Kenya – Efficacy of Microclinic Model and Re-engaging in HIV Care

Re-engagement in care for HIV infected Patients Who Leave their Original Clinic site

Authors: Matthew D Hickey, Charles R Salmen, Dan Omollo, Brian Mattah, Cinthia Blat, Gor Benard Ouma, Kathryn J Fiorella, Betty Njoroge, Monica Gandhi, Elizabeth A Bukusi, Craig R Cohen, Elvin H Geng

Background: HIV treatment is life-long, but many patients in East Africa are engaged in livelihoods that require travel or migration. Understanding the timeliness and completeness of connection to care across facilities – through either official or unofficial “silent” transfers – is critical for understanding engagement. To date, however, analyses of retention are mostly from the perspective of clinics, and therefore the success of movement between sites is not well understood.

Methods: We evaluated outcomes among patients on antiretroviral therapy who ceased accessing care from a clinic on Mfangano Island, Kenya. We defined stopping care from the perspective of the clinic – either leaving with an official transfer to a nearby facility or missing a scheduled appointment by ≥90 days (i.e. leaving without an official transfer). We traced all patients to determine reason for non-return and conducted chart review at target facilities for those who transferred. We report cumulative incidence of return to care at any facility. Results: Over two- years of follow-up, 15 patients made an official transfer and 89 left the clinic without making an official transfer. Among official transfers, 93% linked to their destination facility by 90 days (95%CI 74-100%). Among those without official transfers, 12% returned or linked to another facility by 90 days (95%CI 6-20%) and 57% by 180 days (95%CI 47-68%). By the end of follow-up, 77 (74%) had returned to care, 45% to another facility and 55% to the original clinic.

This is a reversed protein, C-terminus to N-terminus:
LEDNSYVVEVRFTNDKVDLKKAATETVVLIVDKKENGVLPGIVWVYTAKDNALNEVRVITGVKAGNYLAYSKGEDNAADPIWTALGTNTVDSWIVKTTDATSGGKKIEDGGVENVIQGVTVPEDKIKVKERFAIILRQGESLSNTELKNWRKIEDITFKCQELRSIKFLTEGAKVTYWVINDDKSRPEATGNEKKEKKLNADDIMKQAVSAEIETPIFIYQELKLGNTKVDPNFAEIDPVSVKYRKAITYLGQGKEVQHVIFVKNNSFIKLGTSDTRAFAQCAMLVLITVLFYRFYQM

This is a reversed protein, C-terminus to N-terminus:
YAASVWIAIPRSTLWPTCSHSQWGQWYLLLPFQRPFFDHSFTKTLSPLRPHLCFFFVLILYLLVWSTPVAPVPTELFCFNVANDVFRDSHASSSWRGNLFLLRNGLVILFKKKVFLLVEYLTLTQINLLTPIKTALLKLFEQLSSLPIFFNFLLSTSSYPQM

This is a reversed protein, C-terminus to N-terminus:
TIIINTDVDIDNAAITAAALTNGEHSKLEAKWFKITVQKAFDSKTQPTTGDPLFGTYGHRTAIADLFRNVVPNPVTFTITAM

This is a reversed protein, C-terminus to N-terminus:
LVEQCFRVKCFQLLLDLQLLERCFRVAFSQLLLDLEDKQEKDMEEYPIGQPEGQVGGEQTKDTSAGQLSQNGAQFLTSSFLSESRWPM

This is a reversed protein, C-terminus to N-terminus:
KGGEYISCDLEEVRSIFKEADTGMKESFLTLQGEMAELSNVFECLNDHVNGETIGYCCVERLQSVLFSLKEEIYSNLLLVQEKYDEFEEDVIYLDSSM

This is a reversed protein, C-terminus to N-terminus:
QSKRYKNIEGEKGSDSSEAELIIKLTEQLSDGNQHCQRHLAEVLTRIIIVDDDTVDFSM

Conclusions: Patients who left with official transfers quickly and successfully linked to care at the new facility. Most patients who left without an official transfer eventually returned to care, either at the original clinic or another clinic. However, this process was slow, suggesting that treatment interruptions may have occurred. Increased efforts to coordinate transfers may reduce adverse patient outcomes during fragile transfer periods and improve overall clinical outcomes.

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